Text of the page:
Changes between Version 6 and Version 7 of Commentary/Compiler/Backends/LLVM

Feb 23, 2010 7:54:10 AM (8 years ago)



  • Commentary/Compiler/Backends/LLVM

    v6 v7  
    9393This approach was the easiest and thus quickest way to initially implement the LLVM backend. Now that it is working, there is some room for additional optimizations. A potential optimization would be to add a new linker phase for LLVM. Instead of each module just being compiled to native object code ASAP, it would be better to keep them in the LLVM bitcode format and link all the modules together using the LLVM linker. This enable all of LLVM's link time optimisations. All the user program LLVM bitcode will then be compiled to a native object file and linked with the runtime using the native system linker.
    95 == Implementation Issues ==
    97 === Register Pinning ===
     95= Implementation Issues =
     97== Register Pinning ==
    9999The new backend supports a custom calling convention to place the STG virtual registers into specific hardware registers. The current approach taken by the C back-end and NCG of having a fixed assignment of STG virtual registers to hardware registers for performance gains not implemented in the LLVM backend. Instead, it uses a custom calling convention to support something semantically equivalent to register pinning. The custom calling convention passes the first N variables in specific hardware registers, thus guaranteeing on all function entries that the STG virtual registers can be found in the expected hardware registers. This approach is hoped to provide better performance than the register pinning used by NCG/C back-ends as it keeps the STG virtual registers mostly in hardware registers but allows the register allocator more flexibility and access to all machine registers.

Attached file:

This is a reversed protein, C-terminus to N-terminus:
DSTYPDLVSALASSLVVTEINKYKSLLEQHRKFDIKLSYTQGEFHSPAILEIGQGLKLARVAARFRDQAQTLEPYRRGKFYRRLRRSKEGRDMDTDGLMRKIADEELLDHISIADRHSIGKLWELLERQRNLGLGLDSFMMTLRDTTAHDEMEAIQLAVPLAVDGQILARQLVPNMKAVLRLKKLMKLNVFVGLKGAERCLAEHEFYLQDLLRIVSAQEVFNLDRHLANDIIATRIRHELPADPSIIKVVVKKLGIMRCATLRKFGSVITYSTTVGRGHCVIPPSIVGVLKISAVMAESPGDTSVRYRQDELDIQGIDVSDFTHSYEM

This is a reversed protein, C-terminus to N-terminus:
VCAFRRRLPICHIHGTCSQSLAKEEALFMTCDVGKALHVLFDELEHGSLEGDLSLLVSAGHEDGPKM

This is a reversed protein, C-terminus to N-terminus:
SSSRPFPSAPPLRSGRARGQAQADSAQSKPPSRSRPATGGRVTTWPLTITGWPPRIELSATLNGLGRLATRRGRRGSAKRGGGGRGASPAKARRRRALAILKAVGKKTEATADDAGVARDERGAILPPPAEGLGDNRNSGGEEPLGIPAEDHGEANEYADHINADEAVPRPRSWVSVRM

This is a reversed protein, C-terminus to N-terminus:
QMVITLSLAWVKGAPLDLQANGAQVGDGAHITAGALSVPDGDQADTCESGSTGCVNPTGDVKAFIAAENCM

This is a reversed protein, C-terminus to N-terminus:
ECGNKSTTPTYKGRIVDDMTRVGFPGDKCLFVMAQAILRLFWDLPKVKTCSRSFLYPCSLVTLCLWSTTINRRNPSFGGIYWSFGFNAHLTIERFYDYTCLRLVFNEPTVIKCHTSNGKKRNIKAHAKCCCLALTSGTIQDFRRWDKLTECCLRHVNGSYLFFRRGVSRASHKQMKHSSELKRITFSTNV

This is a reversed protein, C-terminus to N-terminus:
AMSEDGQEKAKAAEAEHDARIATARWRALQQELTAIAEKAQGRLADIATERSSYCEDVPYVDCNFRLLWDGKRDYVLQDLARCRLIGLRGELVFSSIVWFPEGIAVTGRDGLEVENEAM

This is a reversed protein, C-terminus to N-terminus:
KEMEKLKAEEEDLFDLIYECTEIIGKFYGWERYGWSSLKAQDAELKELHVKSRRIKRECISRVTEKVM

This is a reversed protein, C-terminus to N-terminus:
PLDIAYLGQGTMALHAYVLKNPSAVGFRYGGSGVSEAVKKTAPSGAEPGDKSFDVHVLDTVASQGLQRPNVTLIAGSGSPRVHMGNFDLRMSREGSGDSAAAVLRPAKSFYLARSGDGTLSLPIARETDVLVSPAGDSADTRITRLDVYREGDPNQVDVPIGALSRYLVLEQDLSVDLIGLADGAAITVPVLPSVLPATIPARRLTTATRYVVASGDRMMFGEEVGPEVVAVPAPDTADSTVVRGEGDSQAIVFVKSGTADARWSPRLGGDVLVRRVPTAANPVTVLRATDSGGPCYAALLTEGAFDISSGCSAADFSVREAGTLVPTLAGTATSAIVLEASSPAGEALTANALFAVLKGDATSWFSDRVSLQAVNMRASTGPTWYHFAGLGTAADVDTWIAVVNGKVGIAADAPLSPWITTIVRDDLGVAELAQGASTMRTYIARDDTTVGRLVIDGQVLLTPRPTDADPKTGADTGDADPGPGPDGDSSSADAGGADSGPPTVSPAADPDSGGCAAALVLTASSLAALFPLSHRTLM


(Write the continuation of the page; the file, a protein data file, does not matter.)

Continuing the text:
101 === TABLES_NEXT_TO_CODE ===
     101== TABLES_NEXT_TO_CODE ==
    103103GHC for heap objects places the info table (meta data) and the code adjacent to each other. That is, in memory, the object firstly has a head structure, which consists of a pointer to an info table and a payload structure. The pointer points to the bottom of the info table and the closures code is placed to be straight after the info table, so to jump to the code we can just jump one past the info table pointer. The other way to do this would be to have the info table contain a pointer to the closure code. However this would then require two jumps to get to the code instead of just one jump in the optimized layout. Achieving this layout can create some difficulty, the current back-ends handle it as follows:
    108108There is a build option in GHC to use the unoptimised layout and instead use a pointer to the code in the info table. This layout can be enabled/disabled by using the compiler def TABLES_NEXT_TO_CODE. As LLVM has no means to achieve the optimised layout and we don't wish to write an LLVM sister for the Evil Mangler, the LLVM backend currently uses the unoptimised layout. This apparently incurs a performance penalty of 5% (source, Making a ''Fast Curry: Push/Enter vs. Eval/Apply for Higher-order Languages'', Simon Marlow and Simon Peyton Jones, 2004).
    110 === Shared Code with NCG ===
     110== Shared Code with NCG ==
    112112It is probable that some of the code needed by the LLVM back-end is already implemented for the NCG back-end. Some examples of this code would be the following two functions in ''compiler/main/AsmCodeGen.lhs'':
    117117    Optimises the cmm code, in particular it changes loads from global registers to instead load from the !RegTable.
    119 === LLVM IR Representation ===
     119== LLVM IR Representation ==
    121121The LLVM IR is modeled in GHC using an algebraic data type to represent the first order abstract syntax of the LLVM assembly code. The LLVM representation lives in the 'Llvm' subdirectory and also contains code for pretty printing. This is the same approach taken by [ EHC]'s LLVM Back-end, and we adapted the [ module] developed by them for this purpose.